Using two asthma drugs as combined therapy reduces mortality among patients with chronic obstructive pulmonary disease (COPD) more than one drug alone, according to the largest COPD trial ever done.
Researchers in the United States and several European countries randomized 6,112 patients (aged 40-80 years) with moderate-to-severe COPD to placebo, the long-acting bronchodilator salmeterol (50 µg), the corticosteroid fluticasone propionate (500 µg), or both drugs. All the regimens were given twice daily. After three years, all-cause mortality reached 12.6% in the combination-therapy group vs. 15.2% in the placebo group. COPD-related mortality was 4.7% in the combination group vs. 6.0% in placebo patients. Neither salmeterol nor fluticasone alone was significantly better than placebo.
The incidence of moderate-to-severe exacerbations was reduced 25% in the combined therapy group compared with placebo. Health status as measured by a respiratory questionnaire was also better than with either drug alone or placebo. Side effects of the dual therapy included pneumonia, hoarseness, and oral thrush.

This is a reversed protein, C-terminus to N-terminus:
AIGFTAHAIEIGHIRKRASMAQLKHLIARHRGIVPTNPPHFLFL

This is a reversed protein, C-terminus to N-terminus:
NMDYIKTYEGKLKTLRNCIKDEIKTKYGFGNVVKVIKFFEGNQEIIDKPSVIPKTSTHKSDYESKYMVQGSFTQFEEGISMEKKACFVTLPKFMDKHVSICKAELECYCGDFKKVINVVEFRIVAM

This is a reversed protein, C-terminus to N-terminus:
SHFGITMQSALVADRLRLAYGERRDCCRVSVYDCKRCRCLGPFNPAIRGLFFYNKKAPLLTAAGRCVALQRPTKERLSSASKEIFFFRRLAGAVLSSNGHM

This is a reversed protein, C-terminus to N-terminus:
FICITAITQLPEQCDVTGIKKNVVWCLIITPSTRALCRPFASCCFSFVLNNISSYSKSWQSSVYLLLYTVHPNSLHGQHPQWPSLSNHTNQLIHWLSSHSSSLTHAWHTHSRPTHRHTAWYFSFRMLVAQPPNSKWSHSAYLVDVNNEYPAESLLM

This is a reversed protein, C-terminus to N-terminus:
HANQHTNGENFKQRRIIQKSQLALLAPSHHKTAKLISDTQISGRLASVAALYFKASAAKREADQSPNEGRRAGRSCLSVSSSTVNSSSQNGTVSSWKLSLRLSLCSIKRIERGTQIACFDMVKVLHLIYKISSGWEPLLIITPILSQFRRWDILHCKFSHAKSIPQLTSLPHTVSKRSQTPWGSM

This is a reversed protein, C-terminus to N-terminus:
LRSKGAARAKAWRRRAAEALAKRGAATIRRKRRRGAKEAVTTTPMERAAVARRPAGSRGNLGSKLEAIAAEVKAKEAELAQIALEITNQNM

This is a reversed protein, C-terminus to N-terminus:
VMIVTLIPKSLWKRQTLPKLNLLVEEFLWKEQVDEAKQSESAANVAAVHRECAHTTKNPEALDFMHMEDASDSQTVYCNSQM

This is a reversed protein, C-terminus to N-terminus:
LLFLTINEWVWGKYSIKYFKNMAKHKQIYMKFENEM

The combined therapy is marketed as Advair and is made by GlaxoSmithKline, which sponsored the study. The findings were presented at the American College of Chest Physicians annual meeting in Salt Lake City by Bartolome R. Celli, MD, professor of medicine at Tufts University School of Medicine in Boston. Referring to Advair, he says, “Now we can add to oxygen therapy and smoking cessation another type of therapy that impacts COPD mortality.”